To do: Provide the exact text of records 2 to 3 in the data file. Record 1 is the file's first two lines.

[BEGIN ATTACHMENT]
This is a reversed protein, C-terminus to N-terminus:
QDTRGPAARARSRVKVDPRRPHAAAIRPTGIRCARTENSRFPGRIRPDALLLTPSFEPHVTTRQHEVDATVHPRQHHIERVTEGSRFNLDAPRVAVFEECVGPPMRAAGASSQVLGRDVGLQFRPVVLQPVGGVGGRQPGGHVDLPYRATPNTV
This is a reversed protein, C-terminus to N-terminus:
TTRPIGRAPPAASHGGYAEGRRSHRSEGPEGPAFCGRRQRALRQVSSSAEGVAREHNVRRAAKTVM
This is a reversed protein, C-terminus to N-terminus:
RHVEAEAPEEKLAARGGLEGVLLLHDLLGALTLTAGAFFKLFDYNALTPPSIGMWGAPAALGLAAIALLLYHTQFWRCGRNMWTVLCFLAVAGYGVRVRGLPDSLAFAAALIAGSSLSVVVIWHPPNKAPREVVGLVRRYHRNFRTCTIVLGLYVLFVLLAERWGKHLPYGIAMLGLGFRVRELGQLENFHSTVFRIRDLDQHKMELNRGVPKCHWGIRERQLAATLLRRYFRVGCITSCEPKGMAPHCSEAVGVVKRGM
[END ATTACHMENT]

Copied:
This is a reversed protein, C-terminus to N-terminus:
TTRPIGRAPPAASHGGYAEGRRSHRSEGPEGPAFCGRRQRALRQVSSSAEGVAREHNVRRAAKTVM
This is a reversed protein, C-terminus to N-terminus:
RHVEAEAPEEKLAARGGLEGVLLLHDLLGALTLTAGAFFKLFDYNALTPPSIGMWGAPAALGLAAIALLLYHTQFWRCGRNMWTVLCFLAVAGYGVRVRGLPDSLAFAAALIAGSSLSVVVIWHPPNKAPREVVGLVRRYHRNFRTCTIVLGLYVLFVLLAERWGKHLPYGIAMLGLGFRVRELGQLENFHSTVFRIRDLDQHKMELNRGVPKCHWGIRERQLAATLLRRYFRVGCITSCEPKGMAPHCSEAVGVVKRGM